One scary childhood experience at the dentist office left me refusing sugary treats, brushing after every bite of food or drink of anything other than water and flossing twice a day for my entire life. Those healthy dental habits kept my mouth in great shape right up until the day that I turned 40, and a dental filling promptly fell right out while I was enjoying my sugar-free birthday cake.
I didn’t believe it when everyone told me that dentistry had come a long way from the dark ages of my childhood, and I made the horrible mistake of leaving my tooth unprotected for months. Eventually, the tooth fell apart, and I knew that I would need a root canal. I couldn’t have been any more afraid if I’d found a thief in my kitchen in the night.
As it turned out, there was no need for all of that worry, fear and anxiety. I feel more than a little silly that I let a perceived childhood trauma keep me from caring for myself better, but at least I know better now.
My Root Canal Journey
• White-Knuckled Grip: I knew that both my extreme anxiety and fear were very real when the dental assistants had to keep trying to pry my fingers off of the dental chair. The dentist came in and asked me why my eyes were so huge and my face was pale as a ghost, and then I heard him tell his assistants that I was scared to death.
Those ladies sprang into action with some very creative ideas that made me forget to be afraid. They had me hold one leg up while they counted, then the other leg and then each arm. I relaxed. One then picked up the book that I had brought and read it to me throughout the entire procedure.
The dentist asked me repeatedly how I was doing, and I was surprised to find that I was actually doing fine. I couldn’t be more surprised to report that I actually didn’t feel any discomfort during my root canal. The worst part for me was the x-rays, and they quickly moved me to a machine that could take the x-rays without them having to gag me.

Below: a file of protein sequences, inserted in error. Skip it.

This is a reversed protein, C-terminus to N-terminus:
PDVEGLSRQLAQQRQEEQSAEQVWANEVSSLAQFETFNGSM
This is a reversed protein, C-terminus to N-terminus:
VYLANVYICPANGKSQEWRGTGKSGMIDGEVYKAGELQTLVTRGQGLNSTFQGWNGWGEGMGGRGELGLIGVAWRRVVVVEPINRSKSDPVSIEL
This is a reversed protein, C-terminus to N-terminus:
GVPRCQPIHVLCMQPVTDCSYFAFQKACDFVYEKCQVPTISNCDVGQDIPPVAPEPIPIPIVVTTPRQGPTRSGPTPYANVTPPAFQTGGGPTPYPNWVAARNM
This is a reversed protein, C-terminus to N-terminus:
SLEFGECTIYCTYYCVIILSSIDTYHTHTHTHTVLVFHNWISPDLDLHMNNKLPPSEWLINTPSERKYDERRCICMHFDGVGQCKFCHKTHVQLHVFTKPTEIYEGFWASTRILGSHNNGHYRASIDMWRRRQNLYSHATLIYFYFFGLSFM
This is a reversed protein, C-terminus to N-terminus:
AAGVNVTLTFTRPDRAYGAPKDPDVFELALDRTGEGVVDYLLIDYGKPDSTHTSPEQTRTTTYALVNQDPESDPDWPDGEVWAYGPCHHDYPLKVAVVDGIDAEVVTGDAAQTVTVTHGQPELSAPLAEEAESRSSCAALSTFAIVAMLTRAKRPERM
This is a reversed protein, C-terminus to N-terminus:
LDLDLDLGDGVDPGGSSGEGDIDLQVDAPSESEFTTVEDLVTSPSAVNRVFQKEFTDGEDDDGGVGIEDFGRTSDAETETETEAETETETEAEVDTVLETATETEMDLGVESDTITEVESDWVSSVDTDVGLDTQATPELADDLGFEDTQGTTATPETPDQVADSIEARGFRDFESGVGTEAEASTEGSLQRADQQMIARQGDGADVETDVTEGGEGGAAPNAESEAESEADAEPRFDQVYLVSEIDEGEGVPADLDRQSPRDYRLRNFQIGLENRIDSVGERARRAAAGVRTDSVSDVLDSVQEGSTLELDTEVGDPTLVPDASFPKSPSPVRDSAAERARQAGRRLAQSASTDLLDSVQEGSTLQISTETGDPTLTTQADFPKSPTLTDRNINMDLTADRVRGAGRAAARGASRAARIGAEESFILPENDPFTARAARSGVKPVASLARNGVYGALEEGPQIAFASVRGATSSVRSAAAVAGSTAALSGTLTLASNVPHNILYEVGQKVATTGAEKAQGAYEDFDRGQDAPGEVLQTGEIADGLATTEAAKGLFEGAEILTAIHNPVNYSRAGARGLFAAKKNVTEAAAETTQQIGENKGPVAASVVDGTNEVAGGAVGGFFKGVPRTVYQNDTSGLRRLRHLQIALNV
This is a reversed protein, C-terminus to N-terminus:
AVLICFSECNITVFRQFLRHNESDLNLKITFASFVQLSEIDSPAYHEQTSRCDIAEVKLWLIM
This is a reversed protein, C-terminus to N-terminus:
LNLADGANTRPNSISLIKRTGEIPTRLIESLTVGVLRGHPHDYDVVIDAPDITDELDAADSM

• Recovery Tales: Those same people who were telling me not to be afraid to get the root canal were also telling me that the recovery would be long and painful. They said I would miss at least a week of work, and I wouldn’t even be able to take my children to school. Fortunately, they were extremely wrong about that. I was a little uncomfortable my first night, but the dentist had prescribed a pain killer for me that did the job. The next day I was up and back to work, and the day after that I was eating normally.
• The Bill Arrives: I didn’t have dental insurance through my job, so I was a little apprehensive about how much that great care I received from the dentist was going to set me back. You can imagine my immense relief when the bill said only $20 was left owing. It turned out that the little dental policy I had bought on my own had paid everything except that little co-pay.
Take Care of Yourself
What I’ve learned from this experience is that we all need to take better care of ourselves. Don’t let unreasonable fears keep you away from your doctor or dentist, and you should make sure to have some good insurance in place before something can go wrong.